Dorsal skins were fixed in 4% paraformaldehyde, gradually dehydrated through a graded series of alcohol, embedded in paraffin and cut into 5-μm-thick sections. After gradual hydration, sections were stained with hematoxylin (Zhongshan Goldenbridge, China) for 2 min and subsequently rinsed with water. The sections were later stained with eosin (Zhongshan Goldenbridge, China) for 2 min and rinsed with water thereafter. After gradual dehydration, the sections were mounted with neutral gum (Zhongshan Goldenbridge, China) and observed under a microscope.
Samples were embedded in paraffin and cut into 5-μm-thick sections. The primary antibodies against the following proteins were used: Sox4, Krt10, invulcrin, AE13 (all diluted 1:100, Santa Cruz, USA), Krt14 (1:50, Sangon Biotech, China), Krt15 (1:50, Sangon Biotech, China), AE15 (1:100, Abcam, USA), BrdU (1:200, Abcam, USA), BMP6 (1:100, Abcam, USA) and Wnt10b (1:100, Abcam, USA). Cy3-labeled or AF488-labeled secondary antibodies (Beyotime, China) were used. The sections were counterstained with DAPI (Beyotime, China). Finally, the sections were mounted with anti-fade mount media (Beyotime, China) and observed under a microscope.
In situ hybridization
Digoxin-labeled probes were synthesized according to the manufacturer’s instructions (Dig RNA labeling kit, Roche). Before hybridization, slides were dewaxed and hydrated under RNase-free conditions, digested in 10 μg/mL proteinase K, refixed with fresh 4% paraformaldehyde and prehybridized in prehybridization solution (in a volume of 50 ml, add formamide 25 mL, 20 × SSC 12.5 mL, Tween-20 50 μL, 10% Chaps 500 μL, 10 mg/ml tRNA 1 mL, 500 mM EDTA 500 μL, 10 mg/ml Heparin 250 μL, Blocking Reagent 1 g, DEPC H2O to 50 mL). Slides were incubated overnight with BMP6 probes (diluted to 100 ng/mL with prehybridization solution) at 65 °C. After hybridization, the slides were washed with 2 × SSC, 0.2 × SSC and PBT, preblocked with 20% goat serum in PBT for 2 h; and incubated overnight with the anti-DIG-AP antibody (diluted 1:1000, Roche) at 4 °C. The slides were then washed with NTMT (in a volume of 50 ml, 2.5 ml 2 M Tris-HCl pH 9.5, 1.25 ml 2 M MgCl2, 1 ml 5 M NaCl, 12 mg Levamisole and 50 μl Tween-20 were added) and stained with BM purple (Roche) according to the manufacturer’s instructions. When the color had developed, the slides were washed with PBS. Finally, the slides were mounted with neutral gum.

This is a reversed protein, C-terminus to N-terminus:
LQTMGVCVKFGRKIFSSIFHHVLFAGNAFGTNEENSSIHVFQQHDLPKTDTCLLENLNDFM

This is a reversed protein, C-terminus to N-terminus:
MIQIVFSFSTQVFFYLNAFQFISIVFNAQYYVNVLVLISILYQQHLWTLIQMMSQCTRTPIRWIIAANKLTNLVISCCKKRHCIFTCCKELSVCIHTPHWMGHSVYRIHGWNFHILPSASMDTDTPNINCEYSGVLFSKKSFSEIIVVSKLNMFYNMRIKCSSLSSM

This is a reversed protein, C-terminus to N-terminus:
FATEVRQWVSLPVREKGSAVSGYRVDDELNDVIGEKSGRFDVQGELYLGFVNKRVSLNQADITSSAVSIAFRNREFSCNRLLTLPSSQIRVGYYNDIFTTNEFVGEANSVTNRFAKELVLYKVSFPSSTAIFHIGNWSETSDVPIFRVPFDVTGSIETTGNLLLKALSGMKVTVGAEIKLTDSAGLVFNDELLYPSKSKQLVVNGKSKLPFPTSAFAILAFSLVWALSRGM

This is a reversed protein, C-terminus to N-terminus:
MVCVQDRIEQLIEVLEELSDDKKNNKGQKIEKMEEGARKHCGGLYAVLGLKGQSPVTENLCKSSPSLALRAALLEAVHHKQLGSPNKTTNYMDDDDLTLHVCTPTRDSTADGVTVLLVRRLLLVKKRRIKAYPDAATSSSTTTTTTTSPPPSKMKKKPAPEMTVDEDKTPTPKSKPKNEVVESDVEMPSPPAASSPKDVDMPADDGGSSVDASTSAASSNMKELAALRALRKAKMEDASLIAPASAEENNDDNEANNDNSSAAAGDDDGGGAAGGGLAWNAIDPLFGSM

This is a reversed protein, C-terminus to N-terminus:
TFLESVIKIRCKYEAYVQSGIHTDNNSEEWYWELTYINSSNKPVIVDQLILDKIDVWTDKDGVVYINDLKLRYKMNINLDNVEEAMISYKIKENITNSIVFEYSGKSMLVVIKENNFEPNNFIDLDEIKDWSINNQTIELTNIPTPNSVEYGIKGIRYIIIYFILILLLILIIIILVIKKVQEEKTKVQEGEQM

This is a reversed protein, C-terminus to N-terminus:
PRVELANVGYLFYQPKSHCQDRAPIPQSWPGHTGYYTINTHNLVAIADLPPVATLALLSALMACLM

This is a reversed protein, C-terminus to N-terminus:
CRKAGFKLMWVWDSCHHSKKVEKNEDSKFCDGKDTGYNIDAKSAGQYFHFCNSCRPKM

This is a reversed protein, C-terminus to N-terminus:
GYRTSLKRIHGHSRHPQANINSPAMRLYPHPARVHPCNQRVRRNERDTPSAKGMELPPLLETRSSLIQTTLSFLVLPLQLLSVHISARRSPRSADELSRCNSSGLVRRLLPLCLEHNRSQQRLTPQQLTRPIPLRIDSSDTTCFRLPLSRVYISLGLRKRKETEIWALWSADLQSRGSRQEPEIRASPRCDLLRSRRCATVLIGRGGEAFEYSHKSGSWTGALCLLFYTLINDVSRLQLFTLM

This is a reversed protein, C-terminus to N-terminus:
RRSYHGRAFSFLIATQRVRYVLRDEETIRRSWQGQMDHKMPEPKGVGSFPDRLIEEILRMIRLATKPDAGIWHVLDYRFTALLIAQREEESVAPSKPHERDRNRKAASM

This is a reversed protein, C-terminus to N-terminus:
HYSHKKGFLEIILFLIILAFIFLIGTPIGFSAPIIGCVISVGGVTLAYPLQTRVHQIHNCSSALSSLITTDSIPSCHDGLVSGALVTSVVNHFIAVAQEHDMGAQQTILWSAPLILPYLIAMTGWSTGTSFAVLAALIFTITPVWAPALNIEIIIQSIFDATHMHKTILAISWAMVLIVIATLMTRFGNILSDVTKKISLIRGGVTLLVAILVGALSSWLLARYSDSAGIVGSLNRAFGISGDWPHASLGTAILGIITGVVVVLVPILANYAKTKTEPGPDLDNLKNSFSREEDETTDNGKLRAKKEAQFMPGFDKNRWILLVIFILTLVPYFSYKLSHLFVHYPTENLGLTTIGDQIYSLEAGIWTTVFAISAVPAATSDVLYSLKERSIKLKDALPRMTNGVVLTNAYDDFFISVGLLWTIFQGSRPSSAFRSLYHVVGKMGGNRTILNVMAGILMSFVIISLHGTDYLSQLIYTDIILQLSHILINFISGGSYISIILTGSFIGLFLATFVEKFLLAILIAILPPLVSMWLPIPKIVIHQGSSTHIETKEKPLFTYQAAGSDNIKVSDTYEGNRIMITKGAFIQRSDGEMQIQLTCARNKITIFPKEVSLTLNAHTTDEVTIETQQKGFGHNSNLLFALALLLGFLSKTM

For the animal experiments, 6 male C57 BL/6 mice were used for each group. For each phase of the hair cycle, at least 6 images were acquired, which include at least 20 follicles. Six hair follicles were randomly selected for each group to perform statistical analysis. Student’s T-test was used to compare the ratio of positive cells. P < 0.05 was considered as significantly different.
BMP6 expression is associated with the hair cycle
BMP6 was expressed in all stages of the hair cycle (Fig. 1). The expression structures include the outer root sheath (Fig. 1a, c, and d), bulge (Fig. 1f, upper part) and matrix (Fig. 1 f, lower part). However, the expression levels were different. Specifically, compared with those in middle anagen (Fig. 1b, h-P7), late anagen (Fig. 1h-P15), catagen (Fig. 1c) and telogen (Fig. 1d, h-P23), the ratio of BMP6 positive cells was much higher in early anagen (Fig. 1a, f, and g). This finding suggests that BMP6 may play a role in the hair cycle, especially in early anagen.